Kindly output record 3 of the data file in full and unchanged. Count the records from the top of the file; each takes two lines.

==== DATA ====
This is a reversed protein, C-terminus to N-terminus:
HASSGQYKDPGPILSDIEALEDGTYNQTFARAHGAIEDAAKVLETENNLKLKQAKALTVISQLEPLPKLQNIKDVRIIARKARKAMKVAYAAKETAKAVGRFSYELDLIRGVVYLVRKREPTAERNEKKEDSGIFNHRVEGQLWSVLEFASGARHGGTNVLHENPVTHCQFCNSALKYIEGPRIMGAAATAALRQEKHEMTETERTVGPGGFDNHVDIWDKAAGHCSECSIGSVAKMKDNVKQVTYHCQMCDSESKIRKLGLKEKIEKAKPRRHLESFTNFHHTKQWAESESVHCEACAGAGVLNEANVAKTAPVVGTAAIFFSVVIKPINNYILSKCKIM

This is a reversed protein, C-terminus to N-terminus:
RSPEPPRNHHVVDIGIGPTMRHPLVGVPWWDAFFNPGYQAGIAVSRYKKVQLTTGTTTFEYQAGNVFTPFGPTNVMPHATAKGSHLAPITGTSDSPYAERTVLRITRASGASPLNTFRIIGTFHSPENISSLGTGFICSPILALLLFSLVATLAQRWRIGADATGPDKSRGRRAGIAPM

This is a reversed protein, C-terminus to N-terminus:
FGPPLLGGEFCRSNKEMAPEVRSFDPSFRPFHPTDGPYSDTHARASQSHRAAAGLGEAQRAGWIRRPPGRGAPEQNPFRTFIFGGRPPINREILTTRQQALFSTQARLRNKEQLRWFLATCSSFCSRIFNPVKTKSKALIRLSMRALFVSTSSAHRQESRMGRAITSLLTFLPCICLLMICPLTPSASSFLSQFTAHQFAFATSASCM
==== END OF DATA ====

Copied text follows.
This is a reversed protein, C-terminus to N-terminus:
FGPPLLGGEFCRSNKEMAPEVRSFDPSFRPFHPTDGPYSDTHARASQSHRAAAGLGEAQRAGWIRRPPGRGAPEQNPFRTFIFGGRPPINREILTTRQQALFSTQARLRNKEQLRWFLATCSSFCSRIFNPVKTKSKALIRLSMRALFVSTSSAHRQESRMGRAITSLLTFLPCICLLMICPLTPSASSFLSQFTAHQFAFATSASCM